As wind whistles down the eastern slopes of the Rocky Mountains, it picks up a lot of speed. It’s not unheard of for gusts of up to 100 miles per hour to slam into the rolling green foothills just outside of Boulder, Colorado.
Those conditions, which can be quite harsh sometimes, also make the area the perfect place for evaluating wind turbines. In fact, for the last few years, engineers from the U.S. Department of Energy’s National Renewable Energy Laboratory (NREL) in Colorado and GE have been pushing a 3-megawatt turbine to its limits and beyond, validating new blade designs, devising better ways for wind turbines to handle strong gusts of wind and developing software that can make wind turbines more efficient and smarter. The grueling series of assessments, which concluded in May, provided insights for a new generation of GE turbines that have already started popping up in the U.S., Europe and elsewhere in the world. “This turbine went from initial certification to being a test bed for new technology,” says Albert Fisas, an advanced technology manager at GE Renewable Energy.
Research facilities like NREL’s National Wind Technology Center near Boulder are important proving grounds for new technology as wind keeps increasing its share of the energy mix. For example, the U.S. Energy Information Administration says that 2019 could mark the first year when wind generation exceeds hydropower generation in the U.S. The same agency estimates that wind operators will add 54.2 gigawatts in generation capacity between 2018 and 2022.
The 3-megawatt turbine Fisas has helped erect, validate and retire was originally developed by Alstom, the French company whose energy businesses GE acquired in 2015. Back in 2010, the plan was simply to work with NREL to certify the wind turbine for the U.S. market. But after the successful two-year certification process, Fisas’ team and NREL reached an agreement to leave the turbine in place and try new tricks on the machine.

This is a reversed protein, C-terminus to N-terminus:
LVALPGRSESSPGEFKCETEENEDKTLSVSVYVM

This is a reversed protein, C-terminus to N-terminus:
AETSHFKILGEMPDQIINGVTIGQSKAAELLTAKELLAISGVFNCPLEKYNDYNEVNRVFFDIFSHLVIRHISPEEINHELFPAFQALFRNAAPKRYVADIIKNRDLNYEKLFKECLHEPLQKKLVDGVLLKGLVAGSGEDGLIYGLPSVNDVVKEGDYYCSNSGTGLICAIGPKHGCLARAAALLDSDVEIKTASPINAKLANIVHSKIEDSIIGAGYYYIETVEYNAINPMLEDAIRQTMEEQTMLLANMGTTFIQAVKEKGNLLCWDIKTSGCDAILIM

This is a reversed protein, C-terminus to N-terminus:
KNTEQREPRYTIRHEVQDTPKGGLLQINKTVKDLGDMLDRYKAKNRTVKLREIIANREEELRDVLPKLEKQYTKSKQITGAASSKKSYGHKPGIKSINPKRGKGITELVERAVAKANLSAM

Over the years, the turbine has helped GE develop several innovations that are widely used on wind turbines today. One important research project involves a load damper. This technology helps wind turbines deal with sudden bursts of wind — bursts that can cause vibrations capable of damaging the turbine tower. “When you assess something in the field, you have much more information than if you’re just simulating it on a computer,” Fisas says.
The dampers work like shock absorbers on a car. Three large metal supports are bolted to the concrete foundation and then attached to the turbine tower about one-third of the way up from the ground. As wind loads bear down from wind hitting the turning blades, the dampers absorb the induced forces and keep the tower stable. At NREL, GE engineers were able to confirm that the dampers cut down on vibrations. Such technology could prove important as engineers develop larger offshore wind turbines, such as the Haliade X, a 12 MW offshore wind turbine with a rotor diameter measuring 220 meters, which will be the largest in the world. Dampers for large offshore turbines will protect the turbines not just from wind, but also from loads induced by tide and waves.
Another innovation to come from the NREL site: using a Lidar system. Lidar, short for “light detection and ranging,” records distance by bouncing lasers off a target and measuring the reflected pulses. It can read wind speeds up to 30 second before it hits, then feed the data to software that automatically adjusts the turbine to absorb the blow. “It was a very powerful moment when the outcomes of evaluations in the field matched performances of simulations of onshore turbines in a computer,” Fisas says.
Last month, GE ended the 3-megawatt turbine’s eight-year research effort with NREL. Engineers used giant cranes to reverse the process they had gone through in 2010 when they installed the turbine. First, they removed the blades one by one. Then they took down the nacelle, which houses the turbine’s generator and other technology. And finally they carted away the tower in five sections. The blades will be shipped to Mexico, where they will spin new generators. The nacelle may be shipped to a GE wind energy learning center, where the company can use it to train future wind turbine operators.
Fisas, who originally hails from Barcelona, now lives in Schenectady, New York, and focuses on offshore wind turbines. Still, the decommissioning was a bittersweet affair. “I’m happy I got to be a part of it,” Fisas says. “On the day we were taking down the last tower part, I was hosting seven NREL scientists and engineers in Schenectady. This is a collaboration that I know will continue.”